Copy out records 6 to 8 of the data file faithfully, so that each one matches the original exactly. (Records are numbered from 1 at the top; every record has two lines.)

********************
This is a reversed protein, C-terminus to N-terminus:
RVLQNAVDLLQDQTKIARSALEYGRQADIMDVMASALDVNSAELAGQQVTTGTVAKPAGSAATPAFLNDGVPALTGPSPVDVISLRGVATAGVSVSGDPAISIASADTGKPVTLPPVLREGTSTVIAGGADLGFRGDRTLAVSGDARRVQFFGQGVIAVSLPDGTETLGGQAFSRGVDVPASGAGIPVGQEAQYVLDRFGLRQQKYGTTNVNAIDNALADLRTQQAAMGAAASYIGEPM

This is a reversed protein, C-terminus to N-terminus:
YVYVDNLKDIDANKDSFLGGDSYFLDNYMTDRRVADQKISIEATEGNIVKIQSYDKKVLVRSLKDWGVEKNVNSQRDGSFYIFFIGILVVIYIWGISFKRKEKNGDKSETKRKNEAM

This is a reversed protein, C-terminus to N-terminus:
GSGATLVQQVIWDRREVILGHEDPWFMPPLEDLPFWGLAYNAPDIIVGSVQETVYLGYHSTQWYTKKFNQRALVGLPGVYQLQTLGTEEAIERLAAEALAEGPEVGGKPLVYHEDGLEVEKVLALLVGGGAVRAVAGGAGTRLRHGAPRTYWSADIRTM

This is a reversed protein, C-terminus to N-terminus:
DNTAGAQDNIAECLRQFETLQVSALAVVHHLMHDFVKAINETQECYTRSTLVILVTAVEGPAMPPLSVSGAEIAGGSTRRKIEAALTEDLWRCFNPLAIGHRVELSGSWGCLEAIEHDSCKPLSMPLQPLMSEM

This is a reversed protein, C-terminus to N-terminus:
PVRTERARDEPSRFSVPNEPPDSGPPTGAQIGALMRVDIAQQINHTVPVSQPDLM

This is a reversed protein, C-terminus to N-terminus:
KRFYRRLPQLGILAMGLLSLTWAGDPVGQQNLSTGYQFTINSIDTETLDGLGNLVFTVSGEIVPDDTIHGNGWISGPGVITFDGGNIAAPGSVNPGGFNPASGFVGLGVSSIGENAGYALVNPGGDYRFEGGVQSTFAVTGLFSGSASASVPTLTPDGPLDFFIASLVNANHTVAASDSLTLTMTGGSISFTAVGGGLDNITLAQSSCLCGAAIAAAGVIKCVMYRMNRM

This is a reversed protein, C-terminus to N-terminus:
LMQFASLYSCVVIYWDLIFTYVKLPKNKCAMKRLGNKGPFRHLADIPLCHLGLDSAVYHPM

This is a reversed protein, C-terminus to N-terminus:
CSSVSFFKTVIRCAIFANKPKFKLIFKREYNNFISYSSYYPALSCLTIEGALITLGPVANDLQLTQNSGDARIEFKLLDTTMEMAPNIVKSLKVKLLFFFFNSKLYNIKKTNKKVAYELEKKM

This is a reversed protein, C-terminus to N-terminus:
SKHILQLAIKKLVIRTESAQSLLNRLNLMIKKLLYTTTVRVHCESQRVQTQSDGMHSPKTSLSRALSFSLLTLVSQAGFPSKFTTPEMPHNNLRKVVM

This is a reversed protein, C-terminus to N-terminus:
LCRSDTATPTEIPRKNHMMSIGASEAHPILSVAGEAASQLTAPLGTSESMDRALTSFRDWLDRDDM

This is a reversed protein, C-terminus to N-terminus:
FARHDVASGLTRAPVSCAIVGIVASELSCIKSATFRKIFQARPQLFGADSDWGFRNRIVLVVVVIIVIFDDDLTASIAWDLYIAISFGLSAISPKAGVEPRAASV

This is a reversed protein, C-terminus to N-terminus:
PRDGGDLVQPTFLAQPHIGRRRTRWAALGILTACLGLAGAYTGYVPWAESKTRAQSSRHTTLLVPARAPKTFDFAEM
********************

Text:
This is a reversed protein, C-terminus to N-terminus:
KRFYRRLPQLGILAMGLLSLTWAGDPVGQQNLSTGYQFTINSIDTETLDGLGNLVFTVSGEIVPDDTIHGNGWISGPGVITFDGGNIAAPGSVNPGGFNPASGFVGLGVSSIGENAGYALVNPGGDYRFEGGVQSTFAVTGLFSGSASASVPTLTPDGPLDFFIASLVNANHTVAASDSLTLTMTGGSISFTAVGGGLDNITLAQSSCLCGAAIAAAGVIKCVMYRMNRM

This is a reversed protein, C-terminus to N-terminus:
LMQFASLYSCVVIYWDLIFTYVKLPKNKCAMKRLGNKGPFRHLADIPLCHLGLDSAVYHPM

This is a reversed protein, C-terminus to N-terminus:
CSSVSFFKTVIRCAIFANKPKFKLIFKREYNNFISYSSYYPALSCLTIEGALITLGPVANDLQLTQNSGDARIEFKLLDTTMEMAPNIVKSLKVKLLFFFFNSKLYNIKKTNKKVAYELEKKM